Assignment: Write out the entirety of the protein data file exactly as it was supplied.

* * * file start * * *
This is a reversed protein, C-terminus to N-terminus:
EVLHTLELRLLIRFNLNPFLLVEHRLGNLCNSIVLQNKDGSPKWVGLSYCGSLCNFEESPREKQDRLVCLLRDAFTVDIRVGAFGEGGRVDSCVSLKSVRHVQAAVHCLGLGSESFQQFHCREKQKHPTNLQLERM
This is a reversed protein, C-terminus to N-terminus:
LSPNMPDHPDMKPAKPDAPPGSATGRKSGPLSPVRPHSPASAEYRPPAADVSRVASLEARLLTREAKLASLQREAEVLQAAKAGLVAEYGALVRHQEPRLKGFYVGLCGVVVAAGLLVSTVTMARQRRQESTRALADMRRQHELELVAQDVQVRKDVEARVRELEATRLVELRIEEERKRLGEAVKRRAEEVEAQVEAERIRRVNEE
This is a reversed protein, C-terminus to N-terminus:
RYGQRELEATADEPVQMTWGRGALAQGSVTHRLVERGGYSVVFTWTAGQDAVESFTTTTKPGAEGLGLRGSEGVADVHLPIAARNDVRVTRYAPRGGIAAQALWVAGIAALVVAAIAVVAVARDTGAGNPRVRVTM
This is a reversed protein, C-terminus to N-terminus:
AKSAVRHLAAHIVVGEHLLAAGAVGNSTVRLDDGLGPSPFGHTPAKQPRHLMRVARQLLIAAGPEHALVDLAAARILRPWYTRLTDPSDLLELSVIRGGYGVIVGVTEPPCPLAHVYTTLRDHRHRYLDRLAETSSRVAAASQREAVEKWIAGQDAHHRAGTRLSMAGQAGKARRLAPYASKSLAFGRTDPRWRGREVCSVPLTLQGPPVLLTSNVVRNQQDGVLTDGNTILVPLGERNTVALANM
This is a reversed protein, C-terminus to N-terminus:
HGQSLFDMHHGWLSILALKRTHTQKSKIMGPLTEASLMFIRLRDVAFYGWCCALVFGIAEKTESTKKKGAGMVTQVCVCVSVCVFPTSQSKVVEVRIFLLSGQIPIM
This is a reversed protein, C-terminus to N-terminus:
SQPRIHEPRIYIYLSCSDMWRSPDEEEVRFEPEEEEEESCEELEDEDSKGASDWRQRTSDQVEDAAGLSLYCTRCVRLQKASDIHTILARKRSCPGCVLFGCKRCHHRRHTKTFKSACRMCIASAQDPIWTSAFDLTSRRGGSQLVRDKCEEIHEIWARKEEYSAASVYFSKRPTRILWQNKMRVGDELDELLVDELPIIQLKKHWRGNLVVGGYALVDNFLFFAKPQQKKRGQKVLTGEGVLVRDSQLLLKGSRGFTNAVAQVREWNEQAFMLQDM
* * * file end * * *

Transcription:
This is a reversed protein, C-terminus to N-terminus:
EVLHTLELRLLIRFNLNPFLLVEHRLGNLCNSIVLQNKDGSPKWVGLSYCGSLCNFEESPREKQDRLVCLLRDAFTVDIRVGAFGEGGRVDSCVSLKSVRHVQAAVHCLGLGSESFQQFHCREKQKHPTNLQLERM
This is a reversed protein, C-terminus to N-terminus:
LSPNMPDHPDMKPAKPDAPPGSATGRKSGPLSPVRPHSPASAEYRPPAADVSRVASLEARLLTREAKLASLQREAEVLQAAKAGLVAEYGALVRHQEPRLKGFYVGLCGVVVAAGLLVSTVTMARQRRQESTRALADMRRQHELELVAQDVQVRKDVEARVRELEATRLVELRIEEERKRLGEAVKRRAEEVEAQVEAERIRRVNEE
This is a reversed protein, C-terminus to N-terminus:
RYGQRELEATADEPVQMTWGRGALAQGSVTHRLVERGGYSVVFTWTAGQDAVESFTTTTKPGAEGLGLRGSEGVADVHLPIAARNDVRVTRYAPRGGIAAQALWVAGIAALVVAAIAVVAVARDTGAGNPRVRVTM
This is a reversed protein, C-terminus to N-terminus:
AKSAVRHLAAHIVVGEHLLAAGAVGNSTVRLDDGLGPSPFGHTPAKQPRHLMRVARQLLIAAGPEHALVDLAAARILRPWYTRLTDPSDLLELSVIRGGYGVIVGVTEPPCPLAHVYTTLRDHRHRYLDRLAETSSRVAAASQREAVEKWIAGQDAHHRAGTRLSMAGQAGKARRLAPYASKSLAFGRTDPRWRGREVCSVPLTLQGPPVLLTSNVVRNQQDGVLTDGNTILVPLGERNTVALANM
This is a reversed protein, C-terminus to N-terminus:
HGQSLFDMHHGWLSILALKRTHTQKSKIMGPLTEASLMFIRLRDVAFYGWCCALVFGIAEKTESTKKKGAGMVTQVCVCVSVCVFPTSQSKVVEVRIFLLSGQIPIM
This is a reversed protein, C-terminus to N-terminus:
SQPRIHEPRIYIYLSCSDMWRSPDEEEVRFEPEEEEEESCEELEDEDSKGASDWRQRTSDQVEDAAGLSLYCTRCVRLQKASDIHTILARKRSCPGCVLFGCKRCHHRRHTKTFKSACRMCIASAQDPIWTSAFDLTSRRGGSQLVRDKCEEIHEIWARKEEYSAASVYFSKRPTRILWQNKMRVGDELDELLVDELPIIQLKKHWRGNLVVGGYALVDNFLFFAKPQQKKRGQKVLTGEGVLVRDSQLLLKGSRGFTNAVAQVREWNEQAFMLQDM